Meet the candidates vying for Madison County coroner

Meet the candidates vying for Madison County coroner
David Young (Source: WAFF 48 News)
David Young (Source: WAFF 48 News)
Tyler Berryhill (Source: WAFF 48 News)
Tyler Berryhill (Source: WAFF 48 News)
(Source: WAFF 48 News)
(Source: WAFF 48 News)

MADISON COUNTY, AL (WAFF) - Who will be the next coroner in Madison County? That's up to voters as the June 5th primary approaches.

There are two candidates who want the job, both on the Republican ticket.

David Young has worked in public safety in Madison County for nearly two decades. He currently serves as a Board Member and Assistant Director of The Huntsville-Madison County Rescue Squad, is a 17 year member of the Meridianville Volunteer Fire Department, and is a Nationally Registered Emergency Medical Technician.

He's a graduate of Jefferson State Community College where he obtained a degree in Mortuary Science. His death investigation experience includes his service as Chief Deputy Coroner of Madison County from 2011 through 2015 under Coroner Craig Whisenant.

He works as a funeral director at Spry Funeral Home in Huntsville.

"I think many people don't understand that the coroner's office is an elected position, not an appointed position. Myself and Mr. Berryhill are both very passionate about the coroner's office. You have to know where I come from and where I'm at today. I come from public safety. I spent 17 years in Madison County in public safety and this is kind of a cross for me of the death care industry and my public safety experience," Young said.

He's up against Tyler Berryhill, who is the current chief deputy coroner under his father, Coroner Bobby Berryhill and they have family-owned Berryhill Funeral Home in Huntsville.

Berryhill has completed graduate level study in forensic medicine & related disciplines and is certified by the American Board of Medicolegal Death Investigators.

"It certifies somebody in the particular field of what a coroner does in the state of Alabama as far as conducting a medicolegal death investigation corresponding with the state medical examiner's office. It's a 2020 mandate pushed out through the National Institute of Justice where every person in the particular field should hold board certification. We expect it from our family practitioners and other medical professionals. We should expect it from the coroner as well," he explained.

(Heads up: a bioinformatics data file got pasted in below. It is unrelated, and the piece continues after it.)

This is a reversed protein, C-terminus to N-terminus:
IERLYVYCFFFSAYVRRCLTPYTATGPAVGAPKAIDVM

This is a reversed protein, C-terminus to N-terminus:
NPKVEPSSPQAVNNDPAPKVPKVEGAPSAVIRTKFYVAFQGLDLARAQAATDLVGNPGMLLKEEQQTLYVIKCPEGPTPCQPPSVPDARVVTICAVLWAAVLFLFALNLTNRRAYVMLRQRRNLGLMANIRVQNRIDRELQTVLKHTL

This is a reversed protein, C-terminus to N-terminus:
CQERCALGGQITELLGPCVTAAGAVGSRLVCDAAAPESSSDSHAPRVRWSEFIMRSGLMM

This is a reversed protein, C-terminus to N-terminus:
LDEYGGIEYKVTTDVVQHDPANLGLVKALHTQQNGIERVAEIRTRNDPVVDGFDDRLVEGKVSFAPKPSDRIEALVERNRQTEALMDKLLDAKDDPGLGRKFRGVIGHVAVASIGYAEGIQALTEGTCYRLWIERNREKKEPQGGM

Berryhill is also a forensic consultant in the areas of blood stain pattern analysis and forensic toxicology and has investigated more than 2,000 deaths. He's backed by the FOP.

During the campaign Young has been vocal in his belief that the coroner should not be a funeral home owner, like the Berryhills.

"I believe that it's time that we separate the office from any one private business in Madison County. Unfortunately, we have a county office running out of a private business. It's time for that to change. I believe that a rotation system should be widely used in Madison County instead of pulling the deceased to one local facility. I think that's expressed with the endorsements I've received from 9 of 11 Madison County funeral homes," he said.

He called the practice of taking bodies to one establishment "unethical."

"The only time the coroner is responsible for housing a body is if there's a criminal investigation and at that time, the removal is done and the Department of Forensic Sciences takes care of the body once it's delivered to them. The coroner has no reason to remove that body," Young added.